Depending on who you ask, eggs are either a nutritional powerhouse, or the devil (make that devilled?) incarnate on a plate. These polarizing opinions have become even more severe, thanks to the results of a new study out of Northwestern University published on March 19, 2019 in the journal JAMA.
The study followed almost 30,000 adults for up to 31 years, and revealed a link between consumption of 300 milligrams of dietary cholesterol per day with an 18 percent higher risk of death and a 17 percent higher risk of heart or cardiovascular disease (CVD). A large egg has 186 milligrams of dietary cholesterol in the yolk. The researchers also found that eating three to four eggs a week was associated with a 6 percent higher risk of CVD and an 8 percent higher risk of death.
"Our study showed if two people had the exact same diet and the only difference in diet was eggs, then you could directly measure the effect of the egg consumption on heart disease," said Norrina Allen, associate professor of preventive medicine at Northwestern University Feinberg School of Medicine and one of the study authors, in a press release. "We found cholesterol, regardless of the source, was associated with an increased risk of heart disease."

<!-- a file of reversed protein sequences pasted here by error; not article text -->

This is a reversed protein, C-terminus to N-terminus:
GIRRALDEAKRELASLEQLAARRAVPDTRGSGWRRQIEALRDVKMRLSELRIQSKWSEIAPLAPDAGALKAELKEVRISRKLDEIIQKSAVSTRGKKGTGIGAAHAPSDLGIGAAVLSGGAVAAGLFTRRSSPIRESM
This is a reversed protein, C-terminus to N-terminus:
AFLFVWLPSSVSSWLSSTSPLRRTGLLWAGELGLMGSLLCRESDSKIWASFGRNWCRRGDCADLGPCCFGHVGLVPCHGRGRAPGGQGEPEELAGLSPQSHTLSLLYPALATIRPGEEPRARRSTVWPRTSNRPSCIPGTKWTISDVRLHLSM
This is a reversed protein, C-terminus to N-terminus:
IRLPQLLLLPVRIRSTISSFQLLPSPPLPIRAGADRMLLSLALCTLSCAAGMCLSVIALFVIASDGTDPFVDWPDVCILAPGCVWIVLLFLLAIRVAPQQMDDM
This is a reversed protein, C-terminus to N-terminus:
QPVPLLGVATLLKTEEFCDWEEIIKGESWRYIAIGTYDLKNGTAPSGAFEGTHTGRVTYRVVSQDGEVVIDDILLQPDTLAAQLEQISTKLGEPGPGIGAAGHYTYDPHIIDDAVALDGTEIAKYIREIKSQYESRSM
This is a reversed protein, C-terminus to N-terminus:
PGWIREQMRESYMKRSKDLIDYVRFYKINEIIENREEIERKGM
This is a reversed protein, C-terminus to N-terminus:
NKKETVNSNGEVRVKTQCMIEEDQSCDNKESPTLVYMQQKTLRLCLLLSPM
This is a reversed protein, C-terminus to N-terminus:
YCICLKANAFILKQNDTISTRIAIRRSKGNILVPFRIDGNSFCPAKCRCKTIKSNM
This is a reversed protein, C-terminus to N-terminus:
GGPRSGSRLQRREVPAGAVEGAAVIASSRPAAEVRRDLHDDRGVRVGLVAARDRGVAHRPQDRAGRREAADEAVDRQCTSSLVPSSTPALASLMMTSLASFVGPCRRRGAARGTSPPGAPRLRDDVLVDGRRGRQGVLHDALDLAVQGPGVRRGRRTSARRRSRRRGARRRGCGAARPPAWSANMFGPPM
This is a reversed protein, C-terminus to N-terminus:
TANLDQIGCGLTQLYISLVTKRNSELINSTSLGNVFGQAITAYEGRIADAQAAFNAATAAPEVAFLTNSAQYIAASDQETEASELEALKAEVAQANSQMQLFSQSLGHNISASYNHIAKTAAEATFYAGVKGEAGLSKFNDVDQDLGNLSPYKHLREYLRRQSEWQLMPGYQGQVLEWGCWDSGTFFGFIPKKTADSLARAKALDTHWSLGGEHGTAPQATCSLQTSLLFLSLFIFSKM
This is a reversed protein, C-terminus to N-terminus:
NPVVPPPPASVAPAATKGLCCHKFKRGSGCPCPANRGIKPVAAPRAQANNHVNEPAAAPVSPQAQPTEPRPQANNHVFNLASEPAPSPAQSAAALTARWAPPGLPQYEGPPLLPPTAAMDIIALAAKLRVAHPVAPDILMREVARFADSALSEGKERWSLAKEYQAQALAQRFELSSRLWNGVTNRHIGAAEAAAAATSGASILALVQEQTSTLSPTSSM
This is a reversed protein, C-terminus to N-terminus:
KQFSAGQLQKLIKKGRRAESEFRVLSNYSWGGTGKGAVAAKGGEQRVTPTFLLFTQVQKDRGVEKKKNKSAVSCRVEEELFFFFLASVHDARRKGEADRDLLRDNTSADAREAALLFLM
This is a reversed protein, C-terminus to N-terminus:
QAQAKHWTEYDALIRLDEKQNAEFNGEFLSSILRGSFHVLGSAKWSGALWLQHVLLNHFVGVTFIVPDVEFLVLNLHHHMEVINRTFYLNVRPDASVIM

For most people, eggs are their largest daily source of dietary cholesterol. So, the research seems to indicate that adults who consumed more eggs, and thus dietary cholesterol, were at higher risk of cardiovascular disease (CVD) or death.
This is a big bummer for people who love eggs, but it's not terribly surprising, since eggs have long been alternately praised and condemned for their nutrition content. After years of telling Americans that eggs were bad if you were watching your cholesterol, the Dietary Guidelines put out by the U.S. government were revised in 2016 to drop a recommended limit on dietary cholesterol. The newer thinking was that high cholesterol is caused by saturated fat, not by dietary/animal cholesterol that is high in foods like eggs or shrimp.
"Eggs are an inexpensive source of protein, choline and other nutrients," says Sonya Angelone, MS, RDN, spokesperson for the Academy of Nutrition and Dietetics in an email interview. "However, in healthy people, our bodies compensate, to a certain extent, [for] our diets. If you eat more cholesterol, your liver makes less and vice versa. If you eat less, your liver makes a little more. There isn't a direct correlation between dietary cholesterol and heart disease."